Concourse Theory, Q-methodology, and Q-sort Applications for Blockchain and Bitcoin
from 03:30 PM to 05:00 PM
Concourse Theory is a theory of communicability, which proposes Q-methodology as a foundation for the scientific study of subjectivity. As such, Q-methodology is appropriate for research questions that involve peoples' subjective priorities, such as belief and value systems, preferences, and decision-making, to name a few. Q-method may be applied to a single person, by the administration of several q-sorts under different conditions of instruction, or groups of people, by obtaining q-sorts from each member of the group. Q-method provides empirically rigorous statistics, thereby straddling the quantitative-qualitative boundary. Hence, Q-method may be applied to case study research for single or multiple cases, either interpretive or theory-testing designs, or grounded theory, and also supports either structured, semi-structured, or unstructured interview methods. The workshop will focus on developing a q-sort instrument to be used for the study of blockchain and Bitcoin, and will cover: 1) Concourse definition, 2) Concourse sampling and q-statement development, 3) Administering q-sorts, 4) Using PQMethod to enter and analyze data, 5) Interpreting the PQMethod output file.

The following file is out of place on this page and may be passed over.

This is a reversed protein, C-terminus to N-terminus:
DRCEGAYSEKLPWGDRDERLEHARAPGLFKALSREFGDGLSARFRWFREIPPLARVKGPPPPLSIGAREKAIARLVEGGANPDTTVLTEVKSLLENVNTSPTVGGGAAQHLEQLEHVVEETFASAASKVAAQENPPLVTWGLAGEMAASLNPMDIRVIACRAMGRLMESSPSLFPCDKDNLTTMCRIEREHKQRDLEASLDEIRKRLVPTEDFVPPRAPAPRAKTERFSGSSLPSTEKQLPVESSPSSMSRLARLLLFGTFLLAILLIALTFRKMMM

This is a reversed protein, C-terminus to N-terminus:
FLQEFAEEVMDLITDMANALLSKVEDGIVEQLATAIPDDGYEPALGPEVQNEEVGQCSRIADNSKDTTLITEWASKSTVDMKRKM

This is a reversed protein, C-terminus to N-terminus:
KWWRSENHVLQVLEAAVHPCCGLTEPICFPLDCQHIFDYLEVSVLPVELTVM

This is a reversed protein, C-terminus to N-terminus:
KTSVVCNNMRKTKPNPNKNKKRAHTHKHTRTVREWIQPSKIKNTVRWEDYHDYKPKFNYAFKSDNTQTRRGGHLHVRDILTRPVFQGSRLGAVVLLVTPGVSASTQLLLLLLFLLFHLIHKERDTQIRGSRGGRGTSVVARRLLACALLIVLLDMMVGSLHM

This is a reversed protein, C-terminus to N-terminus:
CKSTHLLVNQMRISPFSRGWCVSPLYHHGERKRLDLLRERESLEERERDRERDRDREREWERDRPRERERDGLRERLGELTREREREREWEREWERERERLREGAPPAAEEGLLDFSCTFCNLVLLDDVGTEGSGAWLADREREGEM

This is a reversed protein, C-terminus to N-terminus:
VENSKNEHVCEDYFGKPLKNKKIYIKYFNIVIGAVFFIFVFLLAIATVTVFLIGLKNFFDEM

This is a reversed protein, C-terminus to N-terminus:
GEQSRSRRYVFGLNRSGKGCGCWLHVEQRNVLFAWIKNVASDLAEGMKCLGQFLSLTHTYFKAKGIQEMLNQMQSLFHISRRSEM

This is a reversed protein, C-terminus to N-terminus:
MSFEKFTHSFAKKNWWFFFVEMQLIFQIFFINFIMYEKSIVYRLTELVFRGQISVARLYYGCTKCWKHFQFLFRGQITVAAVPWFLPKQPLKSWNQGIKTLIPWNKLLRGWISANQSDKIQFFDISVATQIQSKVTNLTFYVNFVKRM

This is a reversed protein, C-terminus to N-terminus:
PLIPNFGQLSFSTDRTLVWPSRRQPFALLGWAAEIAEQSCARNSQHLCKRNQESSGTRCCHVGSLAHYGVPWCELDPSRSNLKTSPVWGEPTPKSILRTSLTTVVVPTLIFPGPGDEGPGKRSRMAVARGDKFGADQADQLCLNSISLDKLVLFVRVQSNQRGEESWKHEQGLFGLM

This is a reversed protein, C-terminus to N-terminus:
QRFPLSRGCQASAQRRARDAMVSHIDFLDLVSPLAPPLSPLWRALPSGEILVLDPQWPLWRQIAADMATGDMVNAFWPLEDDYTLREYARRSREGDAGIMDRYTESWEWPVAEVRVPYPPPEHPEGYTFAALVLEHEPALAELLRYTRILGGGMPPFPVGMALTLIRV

Steve Wingreen, from the Department of Accounting and Information Systems in the University of Canterbury, New Zealand, is currently visiting UCD Business.